Articles

In the Shadow of Man:
The History and Culture of Rats

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Driving the smaller roof rat from its territory, the Norway rat (Rattus norvegicus) flourished in England, eventually bringing about the vocation of rat-catcher, as well as the sport of rat-baiting. The rat catcher would supply thousands of live rats to the rat-baiting pits. These rats would then be placed into a pit with a single dog, often a terrier. The dog would be given the task of killing as many rats in as little time as possible. The sport of rat-baiting began to decline in the early 20th century, as it was considered cruel to subject dogs to the practice, though nobody really cared about the fate of the rats (“Rat-baiting“).

Ironically enough, it is a rat-catcher who is credited with the domestication of rats. The most famous rat-catcher in Victorian England, Jack Black served under Queen Victoria, and is recorded to have kept and bred those rats of unusual color and markings that he caught. In London Labour and the London Poor: Volume 3, Henry Mayhew interviews Black about his hobby of breeding:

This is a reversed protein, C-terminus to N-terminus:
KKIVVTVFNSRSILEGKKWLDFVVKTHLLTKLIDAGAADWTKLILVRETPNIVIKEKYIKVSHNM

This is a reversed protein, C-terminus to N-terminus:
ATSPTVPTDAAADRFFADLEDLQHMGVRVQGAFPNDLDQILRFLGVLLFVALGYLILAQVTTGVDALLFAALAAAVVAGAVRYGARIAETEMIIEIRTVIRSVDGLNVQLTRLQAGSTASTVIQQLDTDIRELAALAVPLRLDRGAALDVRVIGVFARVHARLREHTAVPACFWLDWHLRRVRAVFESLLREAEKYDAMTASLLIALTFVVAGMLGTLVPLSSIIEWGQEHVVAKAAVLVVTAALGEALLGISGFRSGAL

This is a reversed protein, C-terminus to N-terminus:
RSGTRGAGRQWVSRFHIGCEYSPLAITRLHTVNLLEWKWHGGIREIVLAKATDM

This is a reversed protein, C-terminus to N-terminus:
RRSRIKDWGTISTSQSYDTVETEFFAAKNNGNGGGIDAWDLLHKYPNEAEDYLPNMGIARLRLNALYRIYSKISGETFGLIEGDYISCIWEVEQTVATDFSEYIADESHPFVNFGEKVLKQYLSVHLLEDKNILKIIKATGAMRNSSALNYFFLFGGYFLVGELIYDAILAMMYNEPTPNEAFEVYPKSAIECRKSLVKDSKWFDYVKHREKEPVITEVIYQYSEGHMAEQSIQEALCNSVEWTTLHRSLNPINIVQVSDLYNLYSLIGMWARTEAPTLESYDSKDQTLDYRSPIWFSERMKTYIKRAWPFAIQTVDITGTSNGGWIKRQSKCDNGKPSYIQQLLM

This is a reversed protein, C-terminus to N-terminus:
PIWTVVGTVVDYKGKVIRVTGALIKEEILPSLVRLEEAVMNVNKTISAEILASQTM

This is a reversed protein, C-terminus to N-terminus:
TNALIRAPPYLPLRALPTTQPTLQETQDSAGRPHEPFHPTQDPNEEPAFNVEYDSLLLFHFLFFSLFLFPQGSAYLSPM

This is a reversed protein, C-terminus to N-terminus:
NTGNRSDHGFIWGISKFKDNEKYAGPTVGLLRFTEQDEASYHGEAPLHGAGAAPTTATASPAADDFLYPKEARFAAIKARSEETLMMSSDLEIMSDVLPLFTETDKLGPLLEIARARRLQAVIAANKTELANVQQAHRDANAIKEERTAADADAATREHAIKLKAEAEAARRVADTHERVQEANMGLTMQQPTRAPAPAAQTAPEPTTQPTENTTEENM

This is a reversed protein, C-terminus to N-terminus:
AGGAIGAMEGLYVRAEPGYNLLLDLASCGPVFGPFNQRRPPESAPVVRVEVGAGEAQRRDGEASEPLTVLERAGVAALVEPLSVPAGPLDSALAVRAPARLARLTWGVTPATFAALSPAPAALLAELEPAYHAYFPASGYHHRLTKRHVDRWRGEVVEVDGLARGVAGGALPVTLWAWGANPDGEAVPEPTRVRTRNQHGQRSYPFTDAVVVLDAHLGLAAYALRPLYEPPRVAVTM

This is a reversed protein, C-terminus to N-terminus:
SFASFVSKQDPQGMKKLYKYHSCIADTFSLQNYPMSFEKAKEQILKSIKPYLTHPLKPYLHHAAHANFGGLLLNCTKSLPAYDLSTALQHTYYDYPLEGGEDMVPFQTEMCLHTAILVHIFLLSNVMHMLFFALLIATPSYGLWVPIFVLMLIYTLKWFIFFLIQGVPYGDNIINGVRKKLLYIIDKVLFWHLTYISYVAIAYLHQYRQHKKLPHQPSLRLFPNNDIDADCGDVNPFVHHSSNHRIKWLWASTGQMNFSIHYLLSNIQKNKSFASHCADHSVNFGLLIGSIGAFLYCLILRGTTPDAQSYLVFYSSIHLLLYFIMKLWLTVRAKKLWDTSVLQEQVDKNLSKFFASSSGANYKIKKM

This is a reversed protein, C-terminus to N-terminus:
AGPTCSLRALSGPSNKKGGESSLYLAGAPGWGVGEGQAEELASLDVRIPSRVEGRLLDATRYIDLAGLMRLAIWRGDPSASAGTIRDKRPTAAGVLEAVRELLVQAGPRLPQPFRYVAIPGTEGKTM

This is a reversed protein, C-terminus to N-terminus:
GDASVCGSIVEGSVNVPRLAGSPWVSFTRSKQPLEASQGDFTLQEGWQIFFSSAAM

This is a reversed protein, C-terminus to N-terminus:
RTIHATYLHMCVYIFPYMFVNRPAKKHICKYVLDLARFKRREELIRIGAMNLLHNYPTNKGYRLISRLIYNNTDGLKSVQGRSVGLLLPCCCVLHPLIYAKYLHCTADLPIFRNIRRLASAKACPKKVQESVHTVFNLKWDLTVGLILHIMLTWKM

I ketched the first white rat I had at Hampstead; and the black ones at Messrs. Hodges and Lowman‘s, in Regent-street, and them I bred in. I have ‘em fawn and white, black and white, brown and white, red and white, blue-black and white, black-white and red. People come from all parts of London to see them rats, and I supplied near all the ‘happy families’ with them. Burke, who had the ‘happy family’ showing about London, has had hundreds from me. They got very tame, and you could do anythink with them. I‘ve sold many to ladies for keeping in squirrel cages.

Indeed, in Victorian times rats were a popular pet for women, and were kept by such notables as children’s author Beatrix Potter (who dedicated The Tale of Samuel Whiskers to her childhood rat, Sammy). Even Queen Victoria was said to have owned rats (Ducommun 12).

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All text, images, and content copyright Lori Weeder © 2006 unless otherwise noted.